The Impact of Iron Deficiency on Quality of Life

Impact of Iron Deficiency on Quality of Life

The truth is, iron deficiency has significant impact on every aspect of a person's life.

Anemia remains a major global public health problem with nearly 2.3 billion people suffering from it—with an estimated 50% due to IDA8. It continues to be one of the most pressing health issues in Asia.

The greatest number of children and women with anemia resided in the South-east Asian region, including 96.7 million children and 202 million women of reproductive age in 2011. The prevalence of anemia was 41.5% for non-pregnant women and 48.7% for pregnant women in this region.a

It is important to note that Iron Deficiency Anemia (IDA) affects an individual’s quality of life in several aspects including economic and physical. In fact, IDA is the leading cause of DALYs (Disability Adjusted Life Years), a measure of overall disease burden and cumulative years lost due to illness/disability/death, and YLDs (Years of life lived with Disability).b

According to the American Society of Hematology: A systematic analysis of global anemia burden from 1990 to 2010, anemia was responsible for 68.3 million YLD (8.8% of global total), more than major depression, chronic respiratory diseases and the totality of injuries. Total anemia YLD increased in all ages between 1990 and 2010.c

Iron deficiency plays a critical role in the overall experience of life.



To begin with, iron has a strong relationship with productivity and cognition, which in turn impacts the economic aspect of an individual.

Anemia is a health condition where there is an insufficient amount of healthy red blood cells or hemoglobin in the body. One of its most common types is IDA—an anemia caused by the lack of iron. Iron helps make red blood cells that transport oxygen around the body. IDA and iron deficiency impact a person’s blood's oxygen carrying capacity, which affects energy production, work capacity, and cognitive development.


IDA can affect the type of work and task that individuals can perform and impact the time spent on work and their income. For instance, because of reduced iron stores in the body, those afflicted with IDA tend to be less productive at work. They experience fatigue and tend to get easily tired.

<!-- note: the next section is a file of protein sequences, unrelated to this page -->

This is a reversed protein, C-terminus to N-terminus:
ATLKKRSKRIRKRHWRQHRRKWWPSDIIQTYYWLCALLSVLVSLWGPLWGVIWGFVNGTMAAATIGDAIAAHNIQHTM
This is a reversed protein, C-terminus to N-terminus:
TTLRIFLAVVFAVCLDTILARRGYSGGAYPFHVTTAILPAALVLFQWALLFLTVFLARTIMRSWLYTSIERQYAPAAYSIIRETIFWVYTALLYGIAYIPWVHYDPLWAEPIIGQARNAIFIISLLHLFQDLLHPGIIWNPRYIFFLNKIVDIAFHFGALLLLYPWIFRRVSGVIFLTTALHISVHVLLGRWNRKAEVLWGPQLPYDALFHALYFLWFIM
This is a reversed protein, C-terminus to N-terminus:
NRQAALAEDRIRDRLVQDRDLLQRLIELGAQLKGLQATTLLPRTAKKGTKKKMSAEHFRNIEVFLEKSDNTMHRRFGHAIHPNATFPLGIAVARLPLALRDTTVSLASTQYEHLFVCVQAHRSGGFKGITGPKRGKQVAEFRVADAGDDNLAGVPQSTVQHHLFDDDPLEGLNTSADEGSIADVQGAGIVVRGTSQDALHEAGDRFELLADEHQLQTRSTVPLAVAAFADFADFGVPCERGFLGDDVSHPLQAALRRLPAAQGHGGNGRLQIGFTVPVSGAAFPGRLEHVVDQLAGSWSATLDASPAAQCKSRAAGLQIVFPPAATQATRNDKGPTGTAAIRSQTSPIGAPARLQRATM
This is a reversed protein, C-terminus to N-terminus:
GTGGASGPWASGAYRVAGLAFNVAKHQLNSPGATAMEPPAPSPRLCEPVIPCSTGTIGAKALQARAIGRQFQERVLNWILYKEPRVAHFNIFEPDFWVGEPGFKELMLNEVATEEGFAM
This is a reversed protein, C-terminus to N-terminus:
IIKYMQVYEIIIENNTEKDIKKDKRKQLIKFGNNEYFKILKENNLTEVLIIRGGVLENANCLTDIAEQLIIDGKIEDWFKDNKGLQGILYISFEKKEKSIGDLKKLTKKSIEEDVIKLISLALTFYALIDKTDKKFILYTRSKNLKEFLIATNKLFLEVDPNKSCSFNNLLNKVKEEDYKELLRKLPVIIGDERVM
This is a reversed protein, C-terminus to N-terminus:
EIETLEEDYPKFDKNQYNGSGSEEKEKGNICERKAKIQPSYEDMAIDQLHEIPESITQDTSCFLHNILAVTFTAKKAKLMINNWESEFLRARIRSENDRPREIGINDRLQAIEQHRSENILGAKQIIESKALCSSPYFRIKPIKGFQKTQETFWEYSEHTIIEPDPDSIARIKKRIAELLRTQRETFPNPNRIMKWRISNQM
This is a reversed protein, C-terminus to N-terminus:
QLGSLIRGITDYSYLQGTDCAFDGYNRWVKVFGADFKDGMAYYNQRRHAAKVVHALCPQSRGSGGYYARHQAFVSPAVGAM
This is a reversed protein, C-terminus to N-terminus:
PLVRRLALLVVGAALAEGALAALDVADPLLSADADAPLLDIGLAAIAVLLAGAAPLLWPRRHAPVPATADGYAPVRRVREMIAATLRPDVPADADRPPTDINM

Iron deficiency and anemia are associated with increased fatigue, poorer exercise performance and lower work productivity.9 10 11 12 Due to IDA, oxygen transport in the body is limited and lowers the energy of an individual. When one feels sluggish and weak, it may not be a simple case of “burnout.” It is important to have the iron levels checked to address this state of lethargy.

Thankfully, there are studies and evidences suggesting that iron replacement can improve fatigue scores and physical performance.13


As presented by Dr. Michael Low, a haematologist at the Monash Medical Centre in Victoria, Australia, anemia is associated with poorer cognitive development. The more severe the anemia, the worse the outcome.

IDA impairs an individual’s cognition—an ability that’s related and intertwined with IQ (intelligence quotient). Cognition and cognitive development are important in remembering, problem solving, and decision-making which are all essential in being effective at one’s tasks.

The 2007 Strenze T. Intelligence and 2007 Zagorsky JL Intelligence statistics showed that cognitive scores correlate with income. Though the study does not suggest a link between cognition/IQ scores and wealth, it showed that income and IQ are still related. IQ is associated with improved income, education and occupation.

Dr. Low states that replacement of iron in individuals with iron deficiency can improve cognitive outcomes in 5-12 years old, particularly in those who are anemic, and should be instituted in a timely manner. Early intervention is key.